Police clamp down on seat-belt dodgers

By Arliss PorterPOLICE said last night they were “astonished” by the number of motorists who refused or forgot to wear seat-belts.Officers have now vowed to get tough by imposing £30 fines on drivers and passengers who fail to wear a seat-belt.

By Arliss Porter

POLICE said last night they were “astonished” by the number of motorists who refused or forgot to wear seat-belts.

Officers have now vowed to get tough by imposing £30 fines on drivers and passengers who fail to wear a seat-belt.

Sergeant Keith Whiting, of Essex Police, said: “We are going to a collision every month where road users would have lived if they had worn a seat-belt.


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“If you are wearing a seat-belt, you can get out of an horrific accident with cuts and bruises, as opposed to being killed in exactly the same collision.

“I can tell you from crashes that I have attended, it's not cool to be flung out of a car side window at 70mph.

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“Neither is it fun to be thrown out of a sunroof when the car has overturned or flung forward and killed the person sitting in front of you, or to be thrown out through the windscreen and into a ditch.”

Sgt Whiting said motorists who failed to wear seat-belts were increasing the risk of suffering death or injury.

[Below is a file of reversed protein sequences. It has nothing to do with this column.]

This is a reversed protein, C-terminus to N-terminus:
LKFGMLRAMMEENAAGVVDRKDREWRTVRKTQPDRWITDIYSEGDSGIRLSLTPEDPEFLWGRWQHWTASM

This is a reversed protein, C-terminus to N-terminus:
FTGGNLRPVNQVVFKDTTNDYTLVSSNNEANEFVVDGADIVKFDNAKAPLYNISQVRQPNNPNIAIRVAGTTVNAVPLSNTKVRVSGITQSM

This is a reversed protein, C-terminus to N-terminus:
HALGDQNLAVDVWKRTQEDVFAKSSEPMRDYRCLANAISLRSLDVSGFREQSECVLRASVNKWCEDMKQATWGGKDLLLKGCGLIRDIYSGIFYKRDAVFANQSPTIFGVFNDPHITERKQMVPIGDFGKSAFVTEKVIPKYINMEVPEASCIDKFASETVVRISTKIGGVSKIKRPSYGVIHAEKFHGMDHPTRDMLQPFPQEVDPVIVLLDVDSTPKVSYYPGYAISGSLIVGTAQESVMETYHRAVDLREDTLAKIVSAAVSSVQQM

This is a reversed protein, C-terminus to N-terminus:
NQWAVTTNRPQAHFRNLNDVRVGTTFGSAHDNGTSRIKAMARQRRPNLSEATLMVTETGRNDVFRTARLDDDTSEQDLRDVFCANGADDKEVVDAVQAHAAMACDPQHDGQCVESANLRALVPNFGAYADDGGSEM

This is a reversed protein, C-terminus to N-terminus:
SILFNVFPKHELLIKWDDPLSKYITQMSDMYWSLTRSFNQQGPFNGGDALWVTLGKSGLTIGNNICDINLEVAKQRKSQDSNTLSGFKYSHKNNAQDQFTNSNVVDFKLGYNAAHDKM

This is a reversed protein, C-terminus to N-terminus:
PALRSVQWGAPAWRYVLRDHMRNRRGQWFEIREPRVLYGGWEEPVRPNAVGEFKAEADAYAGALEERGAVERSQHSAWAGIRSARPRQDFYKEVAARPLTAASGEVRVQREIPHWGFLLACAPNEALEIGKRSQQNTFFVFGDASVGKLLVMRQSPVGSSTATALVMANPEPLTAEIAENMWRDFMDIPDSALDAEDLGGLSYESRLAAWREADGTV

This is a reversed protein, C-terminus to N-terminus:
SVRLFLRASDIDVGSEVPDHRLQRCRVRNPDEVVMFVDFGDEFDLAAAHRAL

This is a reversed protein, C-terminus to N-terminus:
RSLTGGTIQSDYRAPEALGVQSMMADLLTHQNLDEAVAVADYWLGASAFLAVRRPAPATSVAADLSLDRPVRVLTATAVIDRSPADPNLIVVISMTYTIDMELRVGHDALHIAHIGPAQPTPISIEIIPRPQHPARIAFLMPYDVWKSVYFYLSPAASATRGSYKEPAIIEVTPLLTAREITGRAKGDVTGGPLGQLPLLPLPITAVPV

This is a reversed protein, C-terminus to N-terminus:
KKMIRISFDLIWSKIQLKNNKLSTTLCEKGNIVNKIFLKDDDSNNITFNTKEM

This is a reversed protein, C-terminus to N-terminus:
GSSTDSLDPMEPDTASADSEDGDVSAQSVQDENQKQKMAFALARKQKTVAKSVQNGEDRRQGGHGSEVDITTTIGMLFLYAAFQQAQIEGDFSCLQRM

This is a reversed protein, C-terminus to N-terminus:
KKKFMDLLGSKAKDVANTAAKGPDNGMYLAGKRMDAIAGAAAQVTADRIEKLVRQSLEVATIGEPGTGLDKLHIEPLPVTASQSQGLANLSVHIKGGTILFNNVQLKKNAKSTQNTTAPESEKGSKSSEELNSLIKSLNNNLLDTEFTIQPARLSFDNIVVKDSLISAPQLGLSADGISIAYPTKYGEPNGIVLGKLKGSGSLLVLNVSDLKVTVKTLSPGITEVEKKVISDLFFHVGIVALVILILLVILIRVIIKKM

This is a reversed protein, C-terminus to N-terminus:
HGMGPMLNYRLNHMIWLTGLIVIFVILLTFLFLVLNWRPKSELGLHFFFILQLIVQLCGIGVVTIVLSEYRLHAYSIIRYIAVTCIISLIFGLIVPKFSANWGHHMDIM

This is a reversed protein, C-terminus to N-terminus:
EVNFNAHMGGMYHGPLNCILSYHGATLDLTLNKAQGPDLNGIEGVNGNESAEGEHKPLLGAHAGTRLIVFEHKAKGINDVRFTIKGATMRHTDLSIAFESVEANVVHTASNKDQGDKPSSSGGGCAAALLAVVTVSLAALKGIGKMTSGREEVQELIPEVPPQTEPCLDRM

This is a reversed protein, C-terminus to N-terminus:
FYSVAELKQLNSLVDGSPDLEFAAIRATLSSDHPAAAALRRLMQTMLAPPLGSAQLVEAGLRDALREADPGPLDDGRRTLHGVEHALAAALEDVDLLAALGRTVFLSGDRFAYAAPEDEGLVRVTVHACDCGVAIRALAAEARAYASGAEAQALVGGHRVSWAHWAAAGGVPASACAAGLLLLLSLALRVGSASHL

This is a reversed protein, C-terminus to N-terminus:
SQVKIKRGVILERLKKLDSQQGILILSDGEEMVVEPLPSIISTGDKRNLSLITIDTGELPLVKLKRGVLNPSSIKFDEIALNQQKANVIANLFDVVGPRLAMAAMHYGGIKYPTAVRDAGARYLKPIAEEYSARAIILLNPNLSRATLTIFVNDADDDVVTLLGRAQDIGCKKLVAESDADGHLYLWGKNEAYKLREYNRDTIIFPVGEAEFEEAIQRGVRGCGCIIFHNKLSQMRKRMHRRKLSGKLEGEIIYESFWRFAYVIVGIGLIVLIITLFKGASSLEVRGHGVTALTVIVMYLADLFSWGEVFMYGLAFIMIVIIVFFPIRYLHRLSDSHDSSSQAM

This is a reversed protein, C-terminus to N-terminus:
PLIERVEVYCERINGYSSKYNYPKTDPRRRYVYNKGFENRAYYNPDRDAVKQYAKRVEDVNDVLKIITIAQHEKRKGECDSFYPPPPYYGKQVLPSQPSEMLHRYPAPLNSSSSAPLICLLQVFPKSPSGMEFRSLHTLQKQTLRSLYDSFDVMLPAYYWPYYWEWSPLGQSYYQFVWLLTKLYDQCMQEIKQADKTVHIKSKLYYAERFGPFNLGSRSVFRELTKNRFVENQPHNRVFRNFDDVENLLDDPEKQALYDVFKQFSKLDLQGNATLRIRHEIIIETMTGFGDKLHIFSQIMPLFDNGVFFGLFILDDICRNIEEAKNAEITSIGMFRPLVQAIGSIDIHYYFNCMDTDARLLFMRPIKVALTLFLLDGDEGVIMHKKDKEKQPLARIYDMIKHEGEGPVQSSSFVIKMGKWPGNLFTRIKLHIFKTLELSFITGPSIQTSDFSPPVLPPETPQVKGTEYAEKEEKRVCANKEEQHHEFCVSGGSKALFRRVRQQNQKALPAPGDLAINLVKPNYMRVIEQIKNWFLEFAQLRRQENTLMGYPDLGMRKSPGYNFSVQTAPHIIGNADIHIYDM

“Road policing officers do not look forward to knocking on people's doors to inform loved ones of a family death, but know that they will have to if people do not heed their simple warnings,” he added.

“It's your choice. We here at Essex Police feel we do everything we can do to prevent you from adding your family to the growing list of families who have already been tragically and irreversibly affected by such an avoidable death. “We will be at the scene of the next road death, you don't need to be.”

The new £30 fixed penalty fines will apply to drivers aged 17 and over. Motorists will also be responsible for anyone aged under 16 travelling without a seat-belt in their vehicles, while front and rear seat passengers aged 17 or over will be liable to pay their own fines.

Last year, there were 6,074 collisions on Essex roads, leaving 92 people dead and more than 1,000 seriously injured.

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